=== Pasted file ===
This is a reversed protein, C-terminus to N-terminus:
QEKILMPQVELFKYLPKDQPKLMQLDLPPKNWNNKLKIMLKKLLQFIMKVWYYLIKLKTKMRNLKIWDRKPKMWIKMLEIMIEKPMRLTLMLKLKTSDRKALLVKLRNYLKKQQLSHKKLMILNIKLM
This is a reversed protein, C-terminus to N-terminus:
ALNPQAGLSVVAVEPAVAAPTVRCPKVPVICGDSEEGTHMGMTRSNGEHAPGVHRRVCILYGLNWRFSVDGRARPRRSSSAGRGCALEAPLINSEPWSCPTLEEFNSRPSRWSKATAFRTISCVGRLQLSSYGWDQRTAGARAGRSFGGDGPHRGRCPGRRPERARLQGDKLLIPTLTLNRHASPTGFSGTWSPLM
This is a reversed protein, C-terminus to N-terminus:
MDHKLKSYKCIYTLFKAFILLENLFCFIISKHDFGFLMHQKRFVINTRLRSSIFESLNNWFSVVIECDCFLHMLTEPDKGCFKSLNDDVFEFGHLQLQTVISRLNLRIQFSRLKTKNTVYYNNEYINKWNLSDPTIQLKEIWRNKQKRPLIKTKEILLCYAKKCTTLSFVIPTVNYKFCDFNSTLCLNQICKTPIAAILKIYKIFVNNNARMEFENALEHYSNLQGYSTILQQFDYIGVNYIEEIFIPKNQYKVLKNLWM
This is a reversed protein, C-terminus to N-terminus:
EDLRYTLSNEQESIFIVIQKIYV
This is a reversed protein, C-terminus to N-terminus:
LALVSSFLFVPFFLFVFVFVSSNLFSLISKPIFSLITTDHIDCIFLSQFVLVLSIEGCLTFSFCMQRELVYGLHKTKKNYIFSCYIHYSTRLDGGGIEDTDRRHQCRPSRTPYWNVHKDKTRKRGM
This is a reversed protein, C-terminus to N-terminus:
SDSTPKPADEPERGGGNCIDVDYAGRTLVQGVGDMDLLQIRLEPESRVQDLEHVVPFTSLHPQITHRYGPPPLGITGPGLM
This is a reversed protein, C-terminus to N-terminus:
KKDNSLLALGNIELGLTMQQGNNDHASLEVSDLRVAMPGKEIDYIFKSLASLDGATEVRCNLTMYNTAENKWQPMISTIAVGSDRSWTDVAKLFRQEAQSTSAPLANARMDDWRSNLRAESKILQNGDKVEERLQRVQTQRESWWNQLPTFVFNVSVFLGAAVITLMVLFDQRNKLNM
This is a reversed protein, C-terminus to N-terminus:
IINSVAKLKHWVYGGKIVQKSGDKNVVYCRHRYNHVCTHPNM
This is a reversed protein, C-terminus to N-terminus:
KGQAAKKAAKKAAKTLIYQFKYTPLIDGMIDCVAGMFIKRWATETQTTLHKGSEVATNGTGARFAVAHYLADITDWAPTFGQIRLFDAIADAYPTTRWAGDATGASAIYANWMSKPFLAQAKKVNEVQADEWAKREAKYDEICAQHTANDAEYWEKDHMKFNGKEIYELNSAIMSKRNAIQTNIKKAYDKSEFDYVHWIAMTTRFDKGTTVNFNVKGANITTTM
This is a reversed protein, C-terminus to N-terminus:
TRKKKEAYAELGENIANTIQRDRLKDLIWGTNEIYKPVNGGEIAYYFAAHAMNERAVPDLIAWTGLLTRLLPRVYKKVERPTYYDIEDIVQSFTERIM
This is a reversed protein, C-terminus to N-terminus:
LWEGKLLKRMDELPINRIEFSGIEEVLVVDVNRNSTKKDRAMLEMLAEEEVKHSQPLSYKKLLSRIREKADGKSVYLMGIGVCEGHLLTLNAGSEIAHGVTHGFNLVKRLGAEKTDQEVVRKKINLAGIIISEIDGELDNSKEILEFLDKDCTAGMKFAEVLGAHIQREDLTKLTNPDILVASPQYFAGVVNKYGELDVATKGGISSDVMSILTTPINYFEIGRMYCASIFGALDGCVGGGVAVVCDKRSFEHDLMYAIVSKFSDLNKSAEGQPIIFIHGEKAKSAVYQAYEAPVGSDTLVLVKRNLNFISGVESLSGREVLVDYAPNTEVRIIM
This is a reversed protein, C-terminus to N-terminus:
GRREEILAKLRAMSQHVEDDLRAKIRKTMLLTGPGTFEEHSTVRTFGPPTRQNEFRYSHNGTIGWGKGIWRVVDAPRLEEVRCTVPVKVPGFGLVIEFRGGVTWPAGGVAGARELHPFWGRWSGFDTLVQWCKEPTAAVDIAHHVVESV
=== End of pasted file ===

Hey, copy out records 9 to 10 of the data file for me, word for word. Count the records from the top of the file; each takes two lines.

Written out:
This is a reversed protein, C-terminus to N-terminus:
KGQAAKKAAKKAAKTLIYQFKYTPLIDGMIDCVAGMFIKRWATETQTTLHKGSEVATNGTGARFAVAHYLADITDWAPTFGQIRLFDAIADAYPTTRWAGDATGASAIYANWMSKPFLAQAKKVNEVQADEWAKREAKYDEICAQHTANDAEYWEKDHMKFNGKEIYELNSAIMSKRNAIQTNIKKAYDKSEFDYVHWIAMTTRFDKGTTVNFNVKGANITTTM
This is a reversed protein, C-terminus to N-terminus:
TRKKKEAYAELGENIANTIQRDRLKDLIWGTNEIYKPVNGGEIAYYFAAHAMNERAVPDLIAWTGLLTRLLPRVYKKVERPTYYDIEDIVQSFTERIM